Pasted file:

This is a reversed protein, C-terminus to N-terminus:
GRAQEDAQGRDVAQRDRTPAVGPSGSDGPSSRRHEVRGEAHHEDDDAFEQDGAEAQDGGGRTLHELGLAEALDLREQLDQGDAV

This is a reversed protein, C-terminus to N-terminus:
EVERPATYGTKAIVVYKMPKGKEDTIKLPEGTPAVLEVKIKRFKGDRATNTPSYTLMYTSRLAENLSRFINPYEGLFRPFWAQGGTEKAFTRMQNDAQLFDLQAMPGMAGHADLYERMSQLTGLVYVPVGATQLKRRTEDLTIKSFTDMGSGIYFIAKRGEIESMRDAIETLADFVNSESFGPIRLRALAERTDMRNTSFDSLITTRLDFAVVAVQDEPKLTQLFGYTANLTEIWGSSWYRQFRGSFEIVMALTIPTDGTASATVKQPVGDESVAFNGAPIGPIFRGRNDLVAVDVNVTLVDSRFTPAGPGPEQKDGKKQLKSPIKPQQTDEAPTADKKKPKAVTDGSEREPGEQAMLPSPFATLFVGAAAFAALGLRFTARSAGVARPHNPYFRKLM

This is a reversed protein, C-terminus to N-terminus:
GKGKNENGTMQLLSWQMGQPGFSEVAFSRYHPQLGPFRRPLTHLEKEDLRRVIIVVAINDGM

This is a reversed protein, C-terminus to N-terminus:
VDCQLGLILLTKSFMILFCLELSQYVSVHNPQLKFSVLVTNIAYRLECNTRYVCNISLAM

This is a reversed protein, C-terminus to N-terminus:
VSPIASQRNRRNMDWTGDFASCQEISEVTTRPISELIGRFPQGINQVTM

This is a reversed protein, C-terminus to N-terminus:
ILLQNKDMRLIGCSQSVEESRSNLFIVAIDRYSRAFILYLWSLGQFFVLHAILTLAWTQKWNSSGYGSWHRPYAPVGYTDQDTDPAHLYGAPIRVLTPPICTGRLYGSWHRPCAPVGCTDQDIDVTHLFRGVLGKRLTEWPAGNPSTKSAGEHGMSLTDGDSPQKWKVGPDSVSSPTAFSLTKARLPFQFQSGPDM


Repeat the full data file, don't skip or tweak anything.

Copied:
This is a reversed protein, C-terminus to N-terminus:
GRAQEDAQGRDVAQRDRTPAVGPSGSDGPSSRRHEVRGEAHHEDDDAFEQDGAEAQDGGGRTLHELGLAEALDLREQLDQGDAV

This is a reversed protein, C-terminus to N-terminus:
EVERPATYGTKAIVVYKMPKGKEDTIKLPEGTPAVLEVKIKRFKGDRATNTPSYTLMYTSRLAENLSRFINPYEGLFRPFWAQGGTEKAFTRMQNDAQLFDLQAMPGMAGHADLYERMSQLTGLVYVPVGATQLKRRTEDLTIKSFTDMGSGIYFIAKRGEIESMRDAIETLADFVNSESFGPIRLRALAERTDMRNTSFDSLITTRLDFAVVAVQDEPKLTQLFGYTANLTEIWGSSWYRQFRGSFEIVMALTIPTDGTASATVKQPVGDESVAFNGAPIGPIFRGRNDLVAVDVNVTLVDSRFTPAGPGPEQKDGKKQLKSPIKPQQTDEAPTADKKKPKAVTDGSEREPGEQAMLPSPFATLFVGAAAFAALGLRFTARSAGVARPHNPYFRKLM

This is a reversed protein, C-terminus to N-terminus:
GKGKNENGTMQLLSWQMGQPGFSEVAFSRYHPQLGPFRRPLTHLEKEDLRRVIIVVAINDGM

This is a reversed protein, C-terminus to N-terminus:
VDCQLGLILLTKSFMILFCLELSQYVSVHNPQLKFSVLVTNIAYRLECNTRYVCNISLAM

This is a reversed protein, C-terminus to N-terminus:
VSPIASQRNRRNMDWTGDFASCQEISEVTTRPISELIGRFPQGINQVTM

This is a reversed protein, C-terminus to N-terminus:
ILLQNKDMRLIGCSQSVEESRSNLFIVAIDRYSRAFILYLWSLGQFFVLHAILTLAWTQKWNSSGYGSWHRPYAPVGYTDQDTDPAHLYGAPIRVLTPPICTGRLYGSWHRPCAPVGCTDQDIDVTHLFRGVLGKRLTEWPAGNPSTKSAGEHGMSLTDGDSPQKWKVGPDSVSSPTAFSLTKARLPFQFQSGPDM